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October 21, 2010

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Er, I don't think R introduced missing values, these are just the IEEE 754 QNaN and widely supported in most languages. The fact that QNaN + other value = QNaN is defined by IEEE 754 and invariably implemented in hardware and so nothing to do with R.

What's more the R documentation shows a serious lack of understanding of what an IEEE 754 QNaN is when it discusses equality testing.

R is still awesome though!!

Hmm, I'm not sure that's quite correct: NA as a *statistical* missing value is still quite different from QNaN, I believe. For example, the fact that TRUE || NA is TRUE and that FALSE && NA is FALSE (in both cases, not NA) is different from the QNaN spec, right?

I think the fact that R's NA is different from QNaN is by design.

TRUE || NA doesn't mean anything in floating point context. IEEE 754 talks about floating point rather than logical.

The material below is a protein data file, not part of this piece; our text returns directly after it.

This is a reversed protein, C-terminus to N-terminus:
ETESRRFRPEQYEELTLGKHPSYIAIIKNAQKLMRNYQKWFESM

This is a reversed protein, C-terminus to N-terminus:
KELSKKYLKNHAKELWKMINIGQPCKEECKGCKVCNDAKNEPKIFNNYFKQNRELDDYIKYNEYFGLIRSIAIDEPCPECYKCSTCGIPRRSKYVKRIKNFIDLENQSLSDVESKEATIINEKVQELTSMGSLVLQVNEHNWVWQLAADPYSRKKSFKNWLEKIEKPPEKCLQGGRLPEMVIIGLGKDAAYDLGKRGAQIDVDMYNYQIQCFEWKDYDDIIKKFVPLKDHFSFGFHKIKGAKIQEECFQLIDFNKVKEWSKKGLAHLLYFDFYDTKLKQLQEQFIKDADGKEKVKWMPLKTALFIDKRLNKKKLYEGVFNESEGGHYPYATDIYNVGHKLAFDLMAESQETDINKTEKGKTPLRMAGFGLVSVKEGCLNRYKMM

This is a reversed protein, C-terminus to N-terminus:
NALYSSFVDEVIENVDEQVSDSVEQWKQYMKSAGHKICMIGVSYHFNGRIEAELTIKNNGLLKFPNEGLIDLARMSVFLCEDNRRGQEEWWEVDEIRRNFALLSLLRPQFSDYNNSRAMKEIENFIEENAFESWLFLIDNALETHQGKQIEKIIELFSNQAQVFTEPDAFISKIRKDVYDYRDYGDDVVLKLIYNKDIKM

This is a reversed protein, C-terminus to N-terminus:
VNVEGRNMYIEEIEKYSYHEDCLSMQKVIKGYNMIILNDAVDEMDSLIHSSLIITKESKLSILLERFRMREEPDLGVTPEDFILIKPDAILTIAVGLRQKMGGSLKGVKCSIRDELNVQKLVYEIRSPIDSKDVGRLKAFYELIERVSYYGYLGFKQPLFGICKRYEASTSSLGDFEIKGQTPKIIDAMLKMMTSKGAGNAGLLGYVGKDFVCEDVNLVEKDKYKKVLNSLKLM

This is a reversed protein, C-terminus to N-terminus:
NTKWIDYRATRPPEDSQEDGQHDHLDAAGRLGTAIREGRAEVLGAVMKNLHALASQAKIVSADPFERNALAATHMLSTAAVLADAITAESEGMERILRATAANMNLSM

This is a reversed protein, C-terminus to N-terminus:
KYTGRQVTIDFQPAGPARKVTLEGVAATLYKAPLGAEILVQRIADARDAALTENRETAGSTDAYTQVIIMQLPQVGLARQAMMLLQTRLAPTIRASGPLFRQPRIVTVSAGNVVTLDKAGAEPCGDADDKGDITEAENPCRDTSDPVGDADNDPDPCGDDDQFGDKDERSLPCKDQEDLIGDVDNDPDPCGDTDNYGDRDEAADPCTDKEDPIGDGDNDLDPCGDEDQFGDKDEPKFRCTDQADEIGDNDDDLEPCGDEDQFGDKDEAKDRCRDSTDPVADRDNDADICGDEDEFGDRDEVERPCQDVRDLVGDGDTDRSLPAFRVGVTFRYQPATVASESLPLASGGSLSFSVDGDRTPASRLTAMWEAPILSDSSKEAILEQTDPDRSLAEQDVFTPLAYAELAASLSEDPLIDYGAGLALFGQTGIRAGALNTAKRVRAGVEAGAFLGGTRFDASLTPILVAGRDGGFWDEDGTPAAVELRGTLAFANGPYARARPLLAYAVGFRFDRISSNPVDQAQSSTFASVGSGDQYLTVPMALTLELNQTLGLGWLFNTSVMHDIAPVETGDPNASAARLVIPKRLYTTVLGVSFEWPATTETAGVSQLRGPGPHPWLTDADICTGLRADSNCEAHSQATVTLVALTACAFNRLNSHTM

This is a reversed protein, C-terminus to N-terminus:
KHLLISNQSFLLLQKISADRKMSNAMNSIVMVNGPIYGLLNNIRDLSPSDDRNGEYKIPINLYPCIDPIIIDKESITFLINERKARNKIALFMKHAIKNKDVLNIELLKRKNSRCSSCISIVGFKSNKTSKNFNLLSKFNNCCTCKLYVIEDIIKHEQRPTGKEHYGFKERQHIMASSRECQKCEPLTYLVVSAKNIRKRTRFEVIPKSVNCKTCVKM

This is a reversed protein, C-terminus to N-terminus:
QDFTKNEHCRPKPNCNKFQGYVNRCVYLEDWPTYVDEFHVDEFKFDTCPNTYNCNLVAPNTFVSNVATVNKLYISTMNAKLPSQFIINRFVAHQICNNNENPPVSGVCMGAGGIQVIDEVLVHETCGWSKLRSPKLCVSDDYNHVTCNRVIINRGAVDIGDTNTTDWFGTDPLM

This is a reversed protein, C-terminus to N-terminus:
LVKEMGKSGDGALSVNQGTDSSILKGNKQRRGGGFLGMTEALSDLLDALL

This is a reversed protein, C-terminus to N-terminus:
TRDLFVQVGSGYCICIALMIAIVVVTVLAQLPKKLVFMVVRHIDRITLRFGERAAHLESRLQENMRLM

NA is implemented as a QNAN - there are many to choose from. The documentation of is.nan talks about not comparing for equality but IEEE 754 is subtle. NaNs compare not equal to all FP values. So NA<>NA at least in terms of the IEEE 754 spec.

If you think about it, there is no other tenable way of implementing NA. If you were to hold FP values in objects that that stored flags for properties like missing, infinity, nan etc. then the performance when mapped to hardware would be dire. The use of IEEE 754 is both sensible and forced.

Also, TRUE || NA is TRUE and FALSE && NA, isn't just short circuit evalution? Once you get to TRUE || you can stop evaluating and likewise with FALSE &&.

> 0/0
[1] NaN
> x = 0/0
> TRUE || x
[1] TRUE
> FALSE && x
[1] FALSE
>

sometime it is important to "re-invent" wheel if the the original wheel was designed poorly.....

@Jason

Is your point is the IEEE 754 is designed poorly?

@David
no David. I am not talking about missing value here. My point is that not all "redundancy" is bad and parallel efforts are needed for important issues.

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